Thursday, 5 November 2015

Birding in Australia: The Ibises of Australia...

While birding trip in Australia, Ibis were the birds that I saw common, most of the times purposefully flying overhead to some distant place. There are three Ibis in Australia
1. Glossy Ibis
2. Australasian Ibis
3. Straw-necked Ibis

Okay let’s get some facts out of the way before we see the ibis of Australia. Firstly India too have three ibis and one of them is common to Australia - that’s the Glossy Ibis. Before that Ibises are a group of long-legged wader birds. They all have long, down-curved bills and usually feed as a group, probing mud for food items. Most species nest in trees, often with spoonbills or herons. There are total of 28 Ibis as of now and two extinct species.
The next fun fact is that the African sacred ibis was an object of religious veneration in ancient Egypt. In town of Hermopolis, Ibises were specifically reared for sacrificial purposes and archaeologists have found the mummies of one and a half million ibises and hundreds of thousands of falcons.
It may come as a surprise to many but the northern bald ibis is likely to be the first birds off the Noah Ark as a symbol of fertility and a lingering religious sentiment in Turkey helped the colonies there to survive long after the demise of the species in Europe.
The mascot of University of Miami is an American White Ibis.
Starting with the Australian Ibises.

1. Glossy Ibis: Also known as Black Curlew, the Glossy Ibis is the most common of all the Ibis in the world. Infact they inhabit the world, scattered in the warm regions of Europe, Asia, Africa, Australia, the Atlantic and the Caribbean regions of Americans. It is thought to have originated in the Old World and spread
Glossy Ibis in breeding plumage
naturally from Africa to North America in the 19th century. The species are migratory.Unfortunately this is also one of the species to which the Agreement on the Conservation of African-Eurasian Migratory Waterbirds applies. These Ibis are threatened by wetland habitat degradation, loss through drainage, increased salinity, ground water extraction and invasion by exotic plants.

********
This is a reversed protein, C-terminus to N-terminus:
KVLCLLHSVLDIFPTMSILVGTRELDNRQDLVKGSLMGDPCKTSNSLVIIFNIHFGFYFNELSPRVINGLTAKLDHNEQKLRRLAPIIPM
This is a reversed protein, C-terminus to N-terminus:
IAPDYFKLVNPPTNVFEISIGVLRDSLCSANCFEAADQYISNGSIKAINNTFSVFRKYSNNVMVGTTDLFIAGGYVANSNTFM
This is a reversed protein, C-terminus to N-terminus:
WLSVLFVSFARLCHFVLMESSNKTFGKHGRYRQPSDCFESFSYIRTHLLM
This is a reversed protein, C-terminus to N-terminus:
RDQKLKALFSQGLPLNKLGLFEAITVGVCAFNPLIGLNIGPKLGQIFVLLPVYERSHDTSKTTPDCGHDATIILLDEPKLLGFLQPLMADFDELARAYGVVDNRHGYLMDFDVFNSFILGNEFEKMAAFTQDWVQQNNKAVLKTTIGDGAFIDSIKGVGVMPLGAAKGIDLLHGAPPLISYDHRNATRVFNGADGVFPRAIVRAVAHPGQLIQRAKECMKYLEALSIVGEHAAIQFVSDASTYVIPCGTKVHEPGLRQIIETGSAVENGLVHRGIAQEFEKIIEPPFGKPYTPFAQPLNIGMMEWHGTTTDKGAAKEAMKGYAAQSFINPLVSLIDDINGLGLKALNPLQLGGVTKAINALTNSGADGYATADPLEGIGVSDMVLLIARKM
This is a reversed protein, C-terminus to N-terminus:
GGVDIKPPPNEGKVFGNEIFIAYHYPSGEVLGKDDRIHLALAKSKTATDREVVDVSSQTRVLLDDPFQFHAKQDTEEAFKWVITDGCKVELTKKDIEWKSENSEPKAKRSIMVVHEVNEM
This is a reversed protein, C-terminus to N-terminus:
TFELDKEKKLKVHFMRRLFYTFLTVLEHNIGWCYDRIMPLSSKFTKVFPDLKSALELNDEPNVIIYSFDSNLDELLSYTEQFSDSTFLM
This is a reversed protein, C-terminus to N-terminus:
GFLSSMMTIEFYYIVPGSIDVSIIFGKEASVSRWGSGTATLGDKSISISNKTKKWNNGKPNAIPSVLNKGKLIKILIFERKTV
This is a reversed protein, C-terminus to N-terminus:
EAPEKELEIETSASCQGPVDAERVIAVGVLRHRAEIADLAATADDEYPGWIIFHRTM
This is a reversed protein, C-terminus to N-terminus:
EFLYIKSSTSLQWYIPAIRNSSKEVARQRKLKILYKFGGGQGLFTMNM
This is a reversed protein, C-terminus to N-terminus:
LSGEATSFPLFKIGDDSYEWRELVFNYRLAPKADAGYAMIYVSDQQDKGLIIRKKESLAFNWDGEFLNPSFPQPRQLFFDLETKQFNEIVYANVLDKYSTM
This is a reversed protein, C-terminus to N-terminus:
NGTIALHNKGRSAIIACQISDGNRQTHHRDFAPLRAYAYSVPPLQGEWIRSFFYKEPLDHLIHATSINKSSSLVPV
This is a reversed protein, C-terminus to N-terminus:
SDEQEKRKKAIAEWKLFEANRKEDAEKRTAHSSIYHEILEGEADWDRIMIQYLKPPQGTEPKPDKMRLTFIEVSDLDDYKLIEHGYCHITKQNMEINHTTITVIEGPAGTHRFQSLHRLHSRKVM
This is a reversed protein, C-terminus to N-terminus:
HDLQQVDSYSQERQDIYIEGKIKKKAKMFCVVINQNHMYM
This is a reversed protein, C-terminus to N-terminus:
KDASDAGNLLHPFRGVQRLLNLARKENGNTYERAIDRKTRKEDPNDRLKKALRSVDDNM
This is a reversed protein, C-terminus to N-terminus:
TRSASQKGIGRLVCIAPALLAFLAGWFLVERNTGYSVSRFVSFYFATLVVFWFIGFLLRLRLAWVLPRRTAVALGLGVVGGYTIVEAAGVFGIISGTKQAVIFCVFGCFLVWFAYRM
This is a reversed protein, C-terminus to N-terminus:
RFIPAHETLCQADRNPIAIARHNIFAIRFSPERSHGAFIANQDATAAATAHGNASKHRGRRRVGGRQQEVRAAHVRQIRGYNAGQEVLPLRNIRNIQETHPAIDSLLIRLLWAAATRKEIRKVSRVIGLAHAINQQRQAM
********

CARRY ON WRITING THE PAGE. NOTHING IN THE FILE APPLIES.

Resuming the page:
Glossy Ibis
The birds are brownish in the breeding plumage and glossy black in the non-breeding season. The Glossy Ibis feed in very shallow waters and show a preference for marshes at the margins of lakes and rivers - but also can be around lagoons, flood plains swamps, reserviors sewage ponds etc.

The diet varies according to season and is dependent on what is available. Prey includes insects, dragonflies, larval insects leeches, mollusks and occasionally fish, amphibians, lizards, small snakes and nestling birds.

2. Australian White Ibis: Well this was the most common Ibis that I encountered in Australia - almost entire East-coast I traveled expect of the very south. Historically I was told that the bird was rare in
Australian White Ibis in a park

Australian White Ibis
the urban areas but has done so from 1970 onwards. There is a strong debate whether to consider it a pest of vulnerable species. Populations unfortunately has disappeared from natural breeding ground such as Macquarie Marshes in North-western Wales. Despite this they have been culled in parts of Sydney due to their smell and intrusive nature. This behavior of man, where we find the smell not upto our sensibilities or poop on cars a problem and where he feels that he is the 'master of all' will continue our conflict with nature. This is also a sister species to the sacred ibis of Africa and Black-headed ibis of Asia (Including India).  

3. Straw-necked Ibis: This bird too is found in most of Australia, New Guinea and parts of Indonesia. The bird is so named as the males have distinctive straw like feathers on their necks. 
Straw-necked Ibis
These are fairly large birds that are around 60-75 cm. Males have longer bills. The adaptation of Straw-necked Ibis has been less than the Australian White Ibis so is seen lesser. I did have sightings, but regretfully I waited for perfect moment and missed even record shots baring the ones of this Ibis in flight around Melbourne. So I am sorry for no pictures - you will have to go online to search for some of this bird.

The birds are extremely nomadic and are constantly on the move in search of suitable habitats that they are getting lesser and lesser these days. 

They say the birds are the barometer of the environment we live in. They are finding more and more difficult to survive the human onslaught. Teach everyone to respect mother Nature. May you always hear the bird song...

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